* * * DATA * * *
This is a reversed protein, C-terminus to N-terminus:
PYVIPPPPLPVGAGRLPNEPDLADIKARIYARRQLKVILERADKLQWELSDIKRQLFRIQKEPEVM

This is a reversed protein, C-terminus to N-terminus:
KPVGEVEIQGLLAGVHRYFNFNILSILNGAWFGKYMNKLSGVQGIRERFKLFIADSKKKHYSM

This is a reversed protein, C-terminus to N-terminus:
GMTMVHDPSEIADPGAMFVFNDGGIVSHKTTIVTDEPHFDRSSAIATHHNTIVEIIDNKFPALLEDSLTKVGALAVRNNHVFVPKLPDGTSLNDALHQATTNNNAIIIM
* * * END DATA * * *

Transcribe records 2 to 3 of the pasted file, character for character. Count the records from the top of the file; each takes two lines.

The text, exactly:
This is a reversed protein, C-terminus to N-terminus:
KPVGEVEIQGLLAGVHRYFNFNILSILNGAWFGKYMNKLSGVQGIRERFKLFIADSKKKHYSM

This is a reversed protein, C-terminus to N-terminus:
GMTMVHDPSEIADPGAMFVFNDGGIVSHKTTIVTDEPHFDRSSAIATHHNTIVEIIDNKFPALLEDSLTKVGALAVRNNHVFVPKLPDGTSLNDALHQATTNNNAIIIM